R22 to 410: Need to replace line?

I've gotten conflicting advice on whether or not to replace the line between inside and outside unit. Some say the current line with R22 can be purged and then used with 410. Others say no, can't be thoroughly cleaned and will cause problems down the road. Unit is a heat pump, if that matters. Any thoughts?
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On Fri, 06 Jul 2007 06:20:10 -0700, GaryMichael wrote:

I would replace the line if there were ANY doubt. Filter/dryer units can be installed for contaminants but I've never heard of one to filter R22 from an R410 system.
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I agree, but there could be problems running the new line above a finished ceiling, that's why I'm seeing if there's any alternative.
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Above is true, but I always like to run a new lineset with a complete system.
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Check with your local HVAC contractor. In allot of cases when you go with a change of using a different refrigerant, most newer units have stepped up the size of the suction line from lets say a 7/8" to 1 1/8" line for proper oil return.
Plus the newer units use a different refrigerant oil so you do not want any of the older oil to mix with the new oil. You can flush out the old oil but it does cost allot of money to do so,
-- Moe Jones HVAC Service Technician Energy Equalizers Inc. Houston, Texas www.EnergyEqualizers.com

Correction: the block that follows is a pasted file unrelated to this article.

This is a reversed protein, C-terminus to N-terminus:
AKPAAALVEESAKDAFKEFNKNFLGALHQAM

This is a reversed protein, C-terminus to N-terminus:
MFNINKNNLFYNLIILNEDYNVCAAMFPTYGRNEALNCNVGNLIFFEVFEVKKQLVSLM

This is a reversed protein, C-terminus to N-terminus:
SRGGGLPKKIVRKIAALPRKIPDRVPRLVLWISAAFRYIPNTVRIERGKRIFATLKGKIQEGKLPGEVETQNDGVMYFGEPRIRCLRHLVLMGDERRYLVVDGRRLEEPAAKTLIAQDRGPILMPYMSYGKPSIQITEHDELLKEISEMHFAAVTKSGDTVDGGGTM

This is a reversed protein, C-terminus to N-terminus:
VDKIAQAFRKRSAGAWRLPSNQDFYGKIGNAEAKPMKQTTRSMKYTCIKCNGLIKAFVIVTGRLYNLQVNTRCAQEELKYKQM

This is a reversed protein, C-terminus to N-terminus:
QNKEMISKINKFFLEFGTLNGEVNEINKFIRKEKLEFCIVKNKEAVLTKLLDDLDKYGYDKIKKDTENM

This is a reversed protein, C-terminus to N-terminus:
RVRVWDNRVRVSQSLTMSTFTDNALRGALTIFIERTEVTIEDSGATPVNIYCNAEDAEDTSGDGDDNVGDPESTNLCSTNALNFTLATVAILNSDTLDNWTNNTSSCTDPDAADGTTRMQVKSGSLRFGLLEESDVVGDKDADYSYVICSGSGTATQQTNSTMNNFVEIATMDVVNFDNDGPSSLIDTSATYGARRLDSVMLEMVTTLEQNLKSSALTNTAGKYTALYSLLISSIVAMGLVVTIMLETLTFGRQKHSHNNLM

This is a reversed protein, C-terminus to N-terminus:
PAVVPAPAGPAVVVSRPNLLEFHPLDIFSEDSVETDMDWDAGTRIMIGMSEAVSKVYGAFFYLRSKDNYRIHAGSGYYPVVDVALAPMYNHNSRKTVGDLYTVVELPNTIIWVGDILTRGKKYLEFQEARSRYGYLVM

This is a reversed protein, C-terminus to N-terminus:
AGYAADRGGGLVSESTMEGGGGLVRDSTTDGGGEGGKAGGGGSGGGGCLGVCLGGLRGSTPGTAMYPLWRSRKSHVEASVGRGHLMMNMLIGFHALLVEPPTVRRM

gotten conflicting advice on whether or not to replace the line<BR>between inside and outside unit. Some say the current line with R22<BR>can be purged and then used with 410. Others say no, can't be<BR>thoroughly cleaned and will cause problems down the road. Unit is a<BR>heat pump, if that matters. Any thoughts?<BR></BLOCKQUOTE></BODY></HTML>
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Larger line for oil return??
Which crack jack box did you pull that one from??
gotten conflicting advice on whether or not to replace the line<BR>between inside and outside unit. Some say the current line with R22<BR>can be purged and then used with 410. Others say no, can't be<BR>thoroughly cleaned and will cause problems down the road. Unit is a<BR>heat pump, if that matters. Any thoughts?<BR></BLOCKQUOTE></BLOCKQUOTE></BODY></HTML>
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On Fri, 06 Jul 2007 06:20:10 -0700, GaryMichael

The thought that comes to mind is why change?
tom @ www.FreelancingProjects.com
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We just went from the old to the new freon, and they didn't change our lines. They did a pressure test to make sure there were no leaks, and said the old lines were fine. We have not had any trouble at all.
James
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For those who 'need to know.' The [rub] comes from the "different types of oil." The older refrigerant R-22 [Freon] uses mineral oil The newer refrigerant R-410a [Puron] uses a synthetic oil [PAG - poloyolyglycol]. The mineral oil from years of old is not compatible because of miscibility. The mineral oil tends to slug [thicken] under the newer refrigerant R-410a.
It is highly recommended that "if" you use the older copper lines with the newer gas, you should be aware that the manufacturer recommends less than 5% of mineral oil be allowed to mix with the newer gas. This concentration can be tested with a refractometer. It is better to run new copper, but if you have to use the older lines...... 5% is the highest concentration of mix allowed.